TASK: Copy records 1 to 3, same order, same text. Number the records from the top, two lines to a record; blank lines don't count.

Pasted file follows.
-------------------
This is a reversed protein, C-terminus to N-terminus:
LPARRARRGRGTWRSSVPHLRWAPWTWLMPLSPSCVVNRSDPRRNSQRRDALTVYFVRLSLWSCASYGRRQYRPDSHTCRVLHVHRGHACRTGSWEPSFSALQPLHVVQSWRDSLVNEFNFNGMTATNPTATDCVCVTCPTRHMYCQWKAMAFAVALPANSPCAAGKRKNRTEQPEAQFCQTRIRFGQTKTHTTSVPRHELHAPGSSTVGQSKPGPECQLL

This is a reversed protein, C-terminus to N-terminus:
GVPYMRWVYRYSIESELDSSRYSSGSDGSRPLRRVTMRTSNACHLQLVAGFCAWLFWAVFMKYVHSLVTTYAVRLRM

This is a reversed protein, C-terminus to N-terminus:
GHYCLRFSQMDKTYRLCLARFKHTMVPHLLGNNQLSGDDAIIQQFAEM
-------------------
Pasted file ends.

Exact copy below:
This is a reversed protein, C-terminus to N-terminus:
LPARRARRGRGTWRSSVPHLRWAPWTWLMPLSPSCVVNRSDPRRNSQRRDALTVYFVRLSLWSCASYGRRQYRPDSHTCRVLHVHRGHACRTGSWEPSFSALQPLHVVQSWRDSLVNEFNFNGMTATNPTATDCVCVTCPTRHMYCQWKAMAFAVALPANSPCAAGKRKNRTEQPEAQFCQTRIRFGQTKTHTTSVPRHELHAPGSSTVGQSKPGPECQLL

This is a reversed protein, C-terminus to N-terminus:
GVPYMRWVYRYSIESELDSSRYSSGSDGSRPLRRVTMRTSNACHLQLVAGFCAWLFWAVFMKYVHSLVTTYAVRLRM

This is a reversed protein, C-terminus to N-terminus:
GHYCLRFSQMDKTYRLCLARFKHTMVPHLLGNNQLSGDDAIIQQFAEM